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Included in the awards presented annually to children’s books’ authors and illustrators are the Coretta Scott King Book Awards. They are given to African American authors and illustrators for “outstanding inspirational and educational contributions” which “promote understanding and appreciation of the culture of all peoples and their contribution to the realization of the American dream of a pluralistic society.” You can find a list of past winners here, on the American Library Association website.

This book fits the qualifications and could, in 2013, be on the list of winners. Find our other “nominees” here. If you read an additional new book that you feel is qualified for a Coretta Scott King award, please email so that we may include it in our list. If you have read these titles and want to comment, please do so below. We’d love to hear from you!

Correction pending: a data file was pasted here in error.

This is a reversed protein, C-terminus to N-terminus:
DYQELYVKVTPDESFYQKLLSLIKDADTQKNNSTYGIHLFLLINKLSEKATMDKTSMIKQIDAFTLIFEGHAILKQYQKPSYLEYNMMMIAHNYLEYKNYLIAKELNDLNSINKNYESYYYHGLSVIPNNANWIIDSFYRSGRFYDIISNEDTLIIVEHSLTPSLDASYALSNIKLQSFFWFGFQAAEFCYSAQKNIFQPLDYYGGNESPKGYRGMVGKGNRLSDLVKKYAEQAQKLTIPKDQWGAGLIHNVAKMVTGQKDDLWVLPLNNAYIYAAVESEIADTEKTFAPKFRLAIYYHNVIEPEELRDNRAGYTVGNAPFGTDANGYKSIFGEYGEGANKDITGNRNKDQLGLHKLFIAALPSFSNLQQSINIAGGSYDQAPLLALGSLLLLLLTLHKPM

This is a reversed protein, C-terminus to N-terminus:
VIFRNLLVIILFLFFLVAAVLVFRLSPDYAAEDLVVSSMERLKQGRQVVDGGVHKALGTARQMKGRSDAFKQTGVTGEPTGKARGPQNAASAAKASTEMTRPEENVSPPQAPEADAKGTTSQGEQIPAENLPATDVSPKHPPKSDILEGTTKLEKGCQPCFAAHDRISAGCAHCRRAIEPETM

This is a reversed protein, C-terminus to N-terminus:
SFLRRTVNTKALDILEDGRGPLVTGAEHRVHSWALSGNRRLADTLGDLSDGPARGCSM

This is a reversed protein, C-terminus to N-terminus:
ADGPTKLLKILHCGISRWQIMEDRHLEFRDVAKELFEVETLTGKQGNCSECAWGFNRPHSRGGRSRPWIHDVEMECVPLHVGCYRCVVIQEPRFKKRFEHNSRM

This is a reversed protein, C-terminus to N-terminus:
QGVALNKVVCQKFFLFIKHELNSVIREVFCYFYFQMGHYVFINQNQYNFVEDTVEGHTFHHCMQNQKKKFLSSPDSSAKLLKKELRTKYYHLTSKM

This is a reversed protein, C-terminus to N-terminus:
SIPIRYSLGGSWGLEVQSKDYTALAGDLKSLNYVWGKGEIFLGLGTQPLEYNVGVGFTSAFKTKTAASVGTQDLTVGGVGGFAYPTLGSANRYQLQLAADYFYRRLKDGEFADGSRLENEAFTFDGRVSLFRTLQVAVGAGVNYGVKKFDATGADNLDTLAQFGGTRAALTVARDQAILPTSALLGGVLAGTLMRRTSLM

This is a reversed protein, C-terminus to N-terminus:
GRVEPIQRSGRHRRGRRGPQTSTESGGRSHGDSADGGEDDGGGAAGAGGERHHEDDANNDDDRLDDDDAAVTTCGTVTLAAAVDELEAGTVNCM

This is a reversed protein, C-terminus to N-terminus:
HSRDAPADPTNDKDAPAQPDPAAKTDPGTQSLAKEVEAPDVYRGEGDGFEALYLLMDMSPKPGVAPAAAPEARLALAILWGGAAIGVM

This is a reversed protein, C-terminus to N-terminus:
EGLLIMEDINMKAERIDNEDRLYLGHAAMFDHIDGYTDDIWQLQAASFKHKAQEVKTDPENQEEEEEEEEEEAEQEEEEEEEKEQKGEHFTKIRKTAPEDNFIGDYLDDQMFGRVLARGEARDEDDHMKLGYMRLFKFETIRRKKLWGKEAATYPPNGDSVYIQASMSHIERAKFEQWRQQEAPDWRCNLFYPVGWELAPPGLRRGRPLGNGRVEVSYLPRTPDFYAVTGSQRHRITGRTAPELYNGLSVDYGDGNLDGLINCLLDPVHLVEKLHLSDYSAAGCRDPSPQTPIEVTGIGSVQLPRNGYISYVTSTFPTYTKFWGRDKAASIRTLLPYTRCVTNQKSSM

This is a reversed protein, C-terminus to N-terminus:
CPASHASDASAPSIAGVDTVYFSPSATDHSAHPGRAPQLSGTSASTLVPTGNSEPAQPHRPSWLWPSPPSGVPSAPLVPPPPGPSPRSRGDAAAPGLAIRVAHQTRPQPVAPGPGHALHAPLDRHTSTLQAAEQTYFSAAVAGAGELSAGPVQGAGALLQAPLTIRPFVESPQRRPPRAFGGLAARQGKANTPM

Harlem's Little Blackbird Harlem’s Little Blackbird: the Story of florence Mills
by Renee Watson;
Christian Robinson, illustrator
Summary: Zora and Langston. Billie and Bessie. Eubie and Duke. If the Harlem Renaissance had a court, they were its kings and queens. But there were other, lesser known individuals whose contributions were just as impactful, such as Florence Mills. Born to parents who were former-slaves Florence knew early on that she loved to sing. And that people really responded to her sweet, bird-like voice. Her dancing and singing catapulted her all the way to the stages of 1920s Broadway where she inspired songs and even entire plays! Yet with all this success, she knew firsthand how bigotry shaped her world. And when she was offered the role of a lifetime from Ziegfeld himself, she chose to support all-black musicals instead.